- E.J. Fagan
Aaron Judge, Best Player Ever, Is Back
by EJ Fagan
May 22, 2023
NOTE: The following comes from EJ Fagan's substack page and is shared with permission.
Please check out EJ's substack page for more great articles.
Last year, Aaron Judge arguably the best season of all time. The rational thing for anyone to say when asked how good he would be in 2023 was, “worse.” A lot has to go right for a player to repeat their best performance.
You’ve probably heard people use the phrase “regression to the mean.” That is a concept borrowed from statistics arising from the Law of Large Numbers. In baseball, a player has an average expected performance. Let’s say the player’s true talent level, for the sake of easy math, is .200/.300/.400. However, for the first half of the season lots of things go right—batted ball luck, weather conditions, the player is able to stay unusually focused—and he hits .300/.400/.500 in the first half. If we assume that his true talent level hasn’t changed, we would expect him to finish the season at .250/.350/.450. The hot start doesn’t change your expectations.
Before last season, Aaron Judge was a career .276/.386/.554 hitter. Pretty great, but only “gets some MVP votes when he’s healthy” great. Then, he hit an insane .311/.425/.686, broke the home run record and everything else. What should we expect Judge to hit in 2023?
A lazy regression to the mean analysis would probably say his new career average, or .283/.394/.585. We assume that everything that could possible go right went right for Aaron Judge, adjust our expectations upward to his new career line and call it a day.
But, what if Aaron Judge’s true talent level changed permanently (or at least until he gets old) in 2022? What if his “mean” to regress to were closer to his 2022 season than his career line? Could he do it again?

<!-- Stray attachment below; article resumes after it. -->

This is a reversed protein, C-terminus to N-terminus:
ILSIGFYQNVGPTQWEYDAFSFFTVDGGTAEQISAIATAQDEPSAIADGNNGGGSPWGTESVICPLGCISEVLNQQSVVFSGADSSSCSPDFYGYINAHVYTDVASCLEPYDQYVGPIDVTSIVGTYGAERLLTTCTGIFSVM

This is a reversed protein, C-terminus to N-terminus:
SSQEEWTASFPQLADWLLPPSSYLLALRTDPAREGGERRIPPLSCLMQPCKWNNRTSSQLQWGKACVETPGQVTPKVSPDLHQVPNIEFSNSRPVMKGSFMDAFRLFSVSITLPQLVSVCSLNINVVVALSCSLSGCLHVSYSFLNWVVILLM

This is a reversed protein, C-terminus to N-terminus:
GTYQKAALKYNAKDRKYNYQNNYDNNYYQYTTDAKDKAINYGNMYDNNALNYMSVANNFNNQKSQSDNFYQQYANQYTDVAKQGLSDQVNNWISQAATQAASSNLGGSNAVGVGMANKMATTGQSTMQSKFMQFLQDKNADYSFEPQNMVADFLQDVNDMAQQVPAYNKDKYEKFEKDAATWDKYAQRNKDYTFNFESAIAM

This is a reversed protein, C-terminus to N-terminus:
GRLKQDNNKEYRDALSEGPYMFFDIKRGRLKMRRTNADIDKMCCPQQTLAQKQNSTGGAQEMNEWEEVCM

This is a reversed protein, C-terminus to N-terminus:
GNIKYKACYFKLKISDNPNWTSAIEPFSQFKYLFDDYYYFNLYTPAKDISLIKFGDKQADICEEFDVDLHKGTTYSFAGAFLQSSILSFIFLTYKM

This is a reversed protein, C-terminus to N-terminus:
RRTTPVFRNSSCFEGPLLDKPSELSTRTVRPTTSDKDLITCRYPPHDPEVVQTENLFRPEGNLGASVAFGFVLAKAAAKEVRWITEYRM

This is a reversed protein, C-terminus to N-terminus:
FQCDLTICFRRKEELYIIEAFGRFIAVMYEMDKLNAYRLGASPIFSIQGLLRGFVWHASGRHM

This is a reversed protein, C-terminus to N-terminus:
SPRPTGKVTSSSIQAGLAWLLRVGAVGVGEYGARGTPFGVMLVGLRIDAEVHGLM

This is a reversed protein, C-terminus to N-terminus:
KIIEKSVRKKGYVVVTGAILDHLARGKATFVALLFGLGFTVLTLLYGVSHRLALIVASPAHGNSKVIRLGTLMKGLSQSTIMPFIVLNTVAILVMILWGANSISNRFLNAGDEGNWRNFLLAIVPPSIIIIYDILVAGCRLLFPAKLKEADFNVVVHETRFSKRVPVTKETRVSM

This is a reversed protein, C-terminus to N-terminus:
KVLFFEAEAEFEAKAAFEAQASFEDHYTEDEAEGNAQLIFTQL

A month and a half in, he’s doing it again:
Statcast puts Judge’s xwOBA at .463, which is both the second best in baseball and identical to his 2022 season. He’s striking out a little bit more while hitting for more power. His actual batting line is a bit worse at .278/.381/.624, but Statcast thinks that’s mostly bad batted ball luck. Just this week, we’ve seen him miss two home runs by about a combined three feet.
The numbers get even more insane when you look at his recent performance. I was worried about Judge in April. He just signed the big contract. He’s 31 years old. If he isn’t at least career Aaron Judge for a few seasons, that big contract will start to look like an albatross quickly. He was hitting .261/.352/.511 when he went on the injured list on April 27th.
Since coming off the injured list on May 9th, he is hitting .317/.442/.878 with seven home runs. If you cut off his 3-for-14 start after coming off the IL, he’s hitting .370/.500/1.185 in seven games. He has seven home runs (including one double off the top of the wall) out of his ten hits during that time. He’s unstoppable.
We’ll see how long Judge keeps it up. The crazy thing about his 2022 season was that he kept it up over 157 games, barely slumping for more than a few games all season. But, I think it’s worth asking: what mean is Judge going to regress to? How good is he? It sure looks like his 2022 season is exactly what we should expect.